quilts made of metal shirts by Ben Venom
(Here’s an opinion piece by Andy Synn.)
It seems like we often (and deservedly) praise bands for having a multitude of influences, for having a multi-faceted and varied sound, for achieving synthesis of diverse and disparate elements and using them to create a unique core identity for themselves. Heck, one of the key ways (although far from the only way) in which Metal progresses is by incorporating new sounds and influences, new styles, into the core genre, so it’s not surprising that we often laud those bands who bring something new, something fresh and exciting to the table.
After all, lack of breadth and variety in a band’s influences often does tend to lead to repetition and stagnation. If your band is happy to describe yourselves as “like Meshuggah” for example, then it’s odds-on that you’re probably just going to sound like a lesser-copy of the Swedish cybernauts. Just as if you’re a Thrash band and your only influences are other Thrash bands – and usually that means going back to the same tapped-out well as every other band – it becomes less and less likely that you’ll be pushing the genre forward, rather than simply rehashing or reworking what’s gone before (not, let me add, that there’s always anything intrinsically wrong with that).
Yet we also have to be careful about praising bands with too many influences wholesale. It’s certainly possible for bands to go overboard with their disparate influences and styles, and end up a directionless mish-mash of bits and pieces of other bands, which never really cohere into a greater whole.
But that’s not the only potential problem bands face when trying to weave together their influences and inspirations…
It seems to me that there’s a paradox that often (though by no means always) comes into play when bands try to incorporate too many influences into their sound. Even if they avoid the problems and pitfalls of trying to conglomerate a single, coherent identity out of their many different inspirations… there’s no guarantee that the end result will be any more unique as a result!
You’ll probably have seen it yourselves. Bands referring to themselves — or being referred to by blogs/reviewers/PR people — as “Technical-Melodic-Brutal-Symphonic-Progressive-Blackened-Death-Metal-Groove-Core”… as if stringing together sub-genre terms and modifiers conveys some sort of added legitimacy or attests to a measure of additional creativity.
(Heck, I even lightly poke fun at this trend by calling my own band “Omni-Dimensional Death Metal”… which I still stand by…)
However, what often happens, in a display of cruel irony, is that by trying to create a “unique” blend out of this excess of influences and styles, a majority of the bands attempting this all end up sounding exactly alike and utterly homogenous.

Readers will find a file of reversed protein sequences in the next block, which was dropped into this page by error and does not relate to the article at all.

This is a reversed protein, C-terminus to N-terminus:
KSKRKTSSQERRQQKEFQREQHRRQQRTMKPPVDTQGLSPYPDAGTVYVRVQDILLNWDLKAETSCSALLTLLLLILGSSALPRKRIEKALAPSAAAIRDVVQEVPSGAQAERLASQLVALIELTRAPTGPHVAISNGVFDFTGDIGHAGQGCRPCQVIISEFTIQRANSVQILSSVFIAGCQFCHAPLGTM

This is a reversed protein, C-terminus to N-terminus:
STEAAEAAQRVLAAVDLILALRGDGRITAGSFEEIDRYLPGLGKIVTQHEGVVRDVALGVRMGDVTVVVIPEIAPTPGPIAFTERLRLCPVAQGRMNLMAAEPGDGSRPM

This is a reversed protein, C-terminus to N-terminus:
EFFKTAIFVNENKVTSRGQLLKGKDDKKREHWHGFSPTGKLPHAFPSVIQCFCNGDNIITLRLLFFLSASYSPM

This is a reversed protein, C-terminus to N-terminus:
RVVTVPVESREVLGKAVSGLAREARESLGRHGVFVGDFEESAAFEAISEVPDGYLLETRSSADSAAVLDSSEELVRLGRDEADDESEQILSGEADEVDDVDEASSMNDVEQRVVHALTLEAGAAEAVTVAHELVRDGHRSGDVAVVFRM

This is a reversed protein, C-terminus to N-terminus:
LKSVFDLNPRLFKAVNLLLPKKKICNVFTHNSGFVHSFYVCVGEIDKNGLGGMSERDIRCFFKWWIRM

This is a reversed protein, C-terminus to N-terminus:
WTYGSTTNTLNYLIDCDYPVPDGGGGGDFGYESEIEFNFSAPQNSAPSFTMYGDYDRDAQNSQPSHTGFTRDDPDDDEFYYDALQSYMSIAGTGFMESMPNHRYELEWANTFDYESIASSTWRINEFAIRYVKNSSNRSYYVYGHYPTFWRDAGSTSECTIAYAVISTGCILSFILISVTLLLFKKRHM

One reason this might happen – and this is conjecture on my part (though based on what I think is reasonably sound logic) – is that certain ingredients and influences only really fit together in certain ways. Elements A and B only really interlock effectively in a few ways… and elements B and C only interlock in a few ways… but some of those ways cross-over with how A and B come together… and the same thing with C and D, J and K, X and Y… etc. So when you’re putting together your “sound” from all these little modules, you start being restricted in just how you can put it all together.
The more elements you add, the more slots you fill, restricting the ways in which you can put the pieces together.
So, ironically, the more you add to your sound to make it “unique”, the more you end up falling prey to the same formulaic constraints as every other band trying to do the same thing.
Now, that’s not a universal thing. There are definitely bands out there who truly are unique and seem almost mystically capable of putting together any number of different ideas and influences in new and unpredictable ways.
But not every band is capable of that.
But that’s ok though, because not every band needs to be like that. Sometimes all you need is to be aware of what your real strengths are, in order to find your own unique identity. Rather than trying to distinguish yourself by virtue of how much you can jam into every song, maybe it’s worth just focussing on the songwriting itself, and allowing that to stand the test of time?